The Recording Industry Association of America is ready to drop its long-reviled tactic of suing individuals who illegally download music - now it's going after ISPs instead.
The RIAA has brought lawsuits against roughly 35,000 people since 2003, according to a Wall Street Journal report, bulling ahead with litigation despite the public relations disaster it created and the fact that it had negligible impact on unauthorized music sharing. Now the association says it's taking a different tack: The group has apparently worked out preliminary agreements with major ISPs in the United States, under which it will contact those ISPs when it discovers their customers are providing music to others. At that point, the ISP will either forward the complaint to the customer in question or alert them that their actions are illegal and ask them to stop. If the behavior persists, they will receive one or two further warnings and possibly reduced access speeds, and could eventually have their service cut entirely.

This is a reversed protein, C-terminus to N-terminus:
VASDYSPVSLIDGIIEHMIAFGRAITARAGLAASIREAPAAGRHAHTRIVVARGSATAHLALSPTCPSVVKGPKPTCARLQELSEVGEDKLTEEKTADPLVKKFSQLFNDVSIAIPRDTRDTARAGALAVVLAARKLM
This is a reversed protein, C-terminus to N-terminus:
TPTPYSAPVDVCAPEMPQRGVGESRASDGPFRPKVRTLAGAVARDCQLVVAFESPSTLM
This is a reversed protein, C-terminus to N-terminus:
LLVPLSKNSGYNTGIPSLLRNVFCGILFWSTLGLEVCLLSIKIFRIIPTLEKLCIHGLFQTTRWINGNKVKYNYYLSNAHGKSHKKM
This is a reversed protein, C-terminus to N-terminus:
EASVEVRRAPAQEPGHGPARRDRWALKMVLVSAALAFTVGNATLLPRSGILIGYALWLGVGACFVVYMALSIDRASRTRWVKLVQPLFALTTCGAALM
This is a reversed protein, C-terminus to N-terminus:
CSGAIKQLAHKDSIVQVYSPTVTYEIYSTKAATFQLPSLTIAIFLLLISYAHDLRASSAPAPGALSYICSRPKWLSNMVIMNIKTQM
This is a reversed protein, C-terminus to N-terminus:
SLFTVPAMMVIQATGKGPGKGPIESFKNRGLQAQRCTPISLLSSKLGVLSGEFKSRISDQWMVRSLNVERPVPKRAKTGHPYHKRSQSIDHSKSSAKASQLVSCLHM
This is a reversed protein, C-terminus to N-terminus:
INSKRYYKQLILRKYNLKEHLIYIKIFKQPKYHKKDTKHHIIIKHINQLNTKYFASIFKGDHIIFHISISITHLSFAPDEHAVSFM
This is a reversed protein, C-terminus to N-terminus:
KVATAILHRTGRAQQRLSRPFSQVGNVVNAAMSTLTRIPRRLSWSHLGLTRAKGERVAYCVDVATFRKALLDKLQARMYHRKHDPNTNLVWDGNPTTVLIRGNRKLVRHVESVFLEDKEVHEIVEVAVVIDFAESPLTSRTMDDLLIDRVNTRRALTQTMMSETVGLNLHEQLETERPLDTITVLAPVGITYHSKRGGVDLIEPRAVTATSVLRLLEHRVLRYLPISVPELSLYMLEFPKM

The RIAA didn't say which ISPs it had agreements with, and added that it reserved the right to continue individual lawsuits against people in exceptional cases. The association says it believes this new strategy will actually reach more people, a major part of its overall strategy. ""Part of the issue with infringement is for people to be aware that their actions are not anonymous," said RIAA Chairman Mitch Bainwol. He said that the lawsuits had been successful in the past, claiming that piracy would be even worse without them, but that "the marketplace has changed" and new methods of combating piracy would be more effective today.
The new RIAA master plan sounds similar to one recently announced in France, which would see "persistent pirates" lose their internet access. But the French solution is legislatived, requiring ISPs to monitor their users for piracy, and would also establish a government oversight body which would monitor the ISPs themselves. And Eric Garland, president of consultancy firm BigChampagne LLC, expressed doubts that this approach will be any more effective than the lawsuits. "There isn't any silver-bullet anti-piracy solution," he said. "It has become abundantly clear that the carrot is far more important than the stick."
One more piece of bad news for anyone already entangled in the RIAA lawsuit web: You're not off the hook. The organization said that any lawsuits already underway would be continued to their ugly conclusions.